This is Blessed, my latest pencil portrait. She joins my collection of studies of old Vietnamese women whom I have drawn in graphite pencil, and she brings a sense of calm with her.
This universal pose, hands held as if in prayer or as a sign of reverence feel like a greeting and a blessing in one to me. And when I look beyond that, I see the hint of a smile on her face. This brings to life her personality and leaves me wondering what it is that she is thinking in this moment.
Once framed Blessed will be joining A Thirst for Life and A Lifetime of Laughter on my studio wall. These wonderful women keeep me company whist I draw, and remind me of all the good things that I have to look forward to.
I will be submitting Blessed and another portrait, which is yet to be drawn, to the Society of Graphic Fine Art 2022 exhibition. I hope that this portrait will catch the judges eye and that she can represent me in their show later in the year.
So the original artwork will remain with me for now, and I will soon have limited edition prints and greetings cards of Blessed available to purchase. I will of course announce the arrival of new prints and cards designs in my newsletter, and also on my website and social media.
During the first half of January I have been dividing my attention between this pencil portrait, Blessed, and two portrait commissions. Of course I will be keeping these tightly under wraps until they are with their clients, but I can say that each picture is very different from the others so it is fun switching between them.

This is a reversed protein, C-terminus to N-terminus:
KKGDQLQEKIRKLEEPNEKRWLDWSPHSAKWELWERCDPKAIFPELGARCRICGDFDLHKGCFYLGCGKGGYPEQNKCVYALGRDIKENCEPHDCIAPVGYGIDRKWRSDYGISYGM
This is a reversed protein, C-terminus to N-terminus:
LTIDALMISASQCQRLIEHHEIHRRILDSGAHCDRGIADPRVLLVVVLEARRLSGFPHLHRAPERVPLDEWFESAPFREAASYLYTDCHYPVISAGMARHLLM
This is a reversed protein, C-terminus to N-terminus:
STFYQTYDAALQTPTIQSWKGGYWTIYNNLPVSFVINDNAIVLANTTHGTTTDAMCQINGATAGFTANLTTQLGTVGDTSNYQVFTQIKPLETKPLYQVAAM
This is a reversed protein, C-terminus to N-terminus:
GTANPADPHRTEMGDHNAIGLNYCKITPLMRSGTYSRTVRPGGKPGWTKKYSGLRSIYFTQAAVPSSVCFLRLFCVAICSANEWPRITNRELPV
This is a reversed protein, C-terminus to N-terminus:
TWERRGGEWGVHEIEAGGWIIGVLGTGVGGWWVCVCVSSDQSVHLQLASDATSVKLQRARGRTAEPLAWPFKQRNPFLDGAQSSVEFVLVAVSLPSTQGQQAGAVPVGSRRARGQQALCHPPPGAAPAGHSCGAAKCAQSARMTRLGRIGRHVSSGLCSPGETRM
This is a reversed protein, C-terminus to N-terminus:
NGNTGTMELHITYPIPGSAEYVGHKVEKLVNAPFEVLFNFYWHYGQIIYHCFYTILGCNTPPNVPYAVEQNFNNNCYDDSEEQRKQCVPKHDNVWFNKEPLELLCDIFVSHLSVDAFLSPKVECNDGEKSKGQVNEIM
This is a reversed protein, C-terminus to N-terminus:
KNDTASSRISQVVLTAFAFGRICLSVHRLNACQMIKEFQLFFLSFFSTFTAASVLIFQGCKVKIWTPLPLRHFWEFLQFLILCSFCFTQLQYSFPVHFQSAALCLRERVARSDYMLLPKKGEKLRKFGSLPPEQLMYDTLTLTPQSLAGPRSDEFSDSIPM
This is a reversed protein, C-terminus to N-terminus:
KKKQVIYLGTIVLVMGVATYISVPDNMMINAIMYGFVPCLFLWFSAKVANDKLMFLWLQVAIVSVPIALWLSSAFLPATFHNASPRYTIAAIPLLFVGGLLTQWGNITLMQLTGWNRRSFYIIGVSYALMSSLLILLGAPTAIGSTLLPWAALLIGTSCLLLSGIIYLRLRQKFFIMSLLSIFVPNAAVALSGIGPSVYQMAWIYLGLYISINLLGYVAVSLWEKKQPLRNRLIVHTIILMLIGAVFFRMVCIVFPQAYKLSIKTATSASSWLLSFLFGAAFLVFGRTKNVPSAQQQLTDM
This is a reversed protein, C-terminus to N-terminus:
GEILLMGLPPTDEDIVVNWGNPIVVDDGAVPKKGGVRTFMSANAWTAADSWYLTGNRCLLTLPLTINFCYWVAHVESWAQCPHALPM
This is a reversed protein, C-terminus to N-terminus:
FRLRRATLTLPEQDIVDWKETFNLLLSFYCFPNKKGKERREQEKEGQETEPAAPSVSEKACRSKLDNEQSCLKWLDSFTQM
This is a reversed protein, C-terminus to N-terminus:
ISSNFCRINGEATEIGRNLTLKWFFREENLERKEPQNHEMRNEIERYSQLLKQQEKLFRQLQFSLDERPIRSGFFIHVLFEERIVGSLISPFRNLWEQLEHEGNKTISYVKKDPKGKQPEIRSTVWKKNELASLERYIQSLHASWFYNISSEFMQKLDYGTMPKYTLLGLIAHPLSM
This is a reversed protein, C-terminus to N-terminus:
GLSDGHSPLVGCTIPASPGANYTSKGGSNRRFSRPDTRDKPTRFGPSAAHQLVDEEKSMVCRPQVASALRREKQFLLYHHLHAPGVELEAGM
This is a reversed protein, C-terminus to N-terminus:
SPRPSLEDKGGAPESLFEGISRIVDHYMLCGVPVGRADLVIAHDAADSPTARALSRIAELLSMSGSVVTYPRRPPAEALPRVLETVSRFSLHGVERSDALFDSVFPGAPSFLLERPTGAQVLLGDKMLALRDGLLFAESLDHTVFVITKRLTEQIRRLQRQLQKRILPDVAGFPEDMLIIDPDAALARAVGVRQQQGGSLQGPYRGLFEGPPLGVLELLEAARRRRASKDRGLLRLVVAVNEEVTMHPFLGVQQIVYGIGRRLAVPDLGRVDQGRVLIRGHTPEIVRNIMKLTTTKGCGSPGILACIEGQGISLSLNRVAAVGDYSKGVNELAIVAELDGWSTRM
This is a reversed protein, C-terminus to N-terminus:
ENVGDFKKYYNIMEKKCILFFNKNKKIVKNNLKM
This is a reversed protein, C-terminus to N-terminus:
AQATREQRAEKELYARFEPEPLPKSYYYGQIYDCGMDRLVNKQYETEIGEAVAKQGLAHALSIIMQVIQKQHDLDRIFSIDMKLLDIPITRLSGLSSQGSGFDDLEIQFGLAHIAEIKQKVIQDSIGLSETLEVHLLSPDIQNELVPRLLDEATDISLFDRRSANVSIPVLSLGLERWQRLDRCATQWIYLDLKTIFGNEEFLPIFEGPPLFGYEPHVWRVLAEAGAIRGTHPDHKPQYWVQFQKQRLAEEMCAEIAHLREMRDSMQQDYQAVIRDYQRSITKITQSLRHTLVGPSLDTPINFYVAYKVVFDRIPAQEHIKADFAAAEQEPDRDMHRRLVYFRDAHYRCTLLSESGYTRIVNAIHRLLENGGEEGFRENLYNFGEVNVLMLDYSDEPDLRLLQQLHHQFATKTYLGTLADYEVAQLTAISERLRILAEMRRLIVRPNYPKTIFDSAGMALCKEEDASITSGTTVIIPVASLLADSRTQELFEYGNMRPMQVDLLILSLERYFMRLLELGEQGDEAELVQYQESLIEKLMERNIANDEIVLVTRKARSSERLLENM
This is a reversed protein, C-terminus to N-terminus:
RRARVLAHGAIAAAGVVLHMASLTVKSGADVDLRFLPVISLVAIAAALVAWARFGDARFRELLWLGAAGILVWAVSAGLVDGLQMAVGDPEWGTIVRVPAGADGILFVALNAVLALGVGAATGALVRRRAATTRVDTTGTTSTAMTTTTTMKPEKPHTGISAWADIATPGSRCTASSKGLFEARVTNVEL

You would be forgiven for thinking that I would have had enough of drawing wrinkles by now, but apparently not. I suspect that decades of social conditioning telling me that women should look eternally youthful and blemish free has encouraged this fascination with celebrating beauty in an older form. So here is another magnificent woman with her life charted on her skin, and I for one absolutely love how she looks and what she represents.
Blessed will join A Thirst for Life, A Lifetime of Laughter and An Age of Indigo to form a slowly growing collection of wonderfully aged women.
In both of these work in progress images, you may notice that the right hand side of the picture is further along than the left. I have favoured the right hand side initially as I am right handed, so it is easier to reach. I then turn the page upside down and work more on the other side. Turning the page upside down means that I do not have to reach across the drawing so much thus reducing the risk of smudging. And it has the added benefit of giving me literally a new perspective on the drawing which is a great help when observing as closely as is required here.
I will be sharing the finished Blessed with you soon, but for now, I will be losing myself in her delightfully wrinkly hands for a while yet.
My thanks go to Rehahn Photography for his beautiful reference image.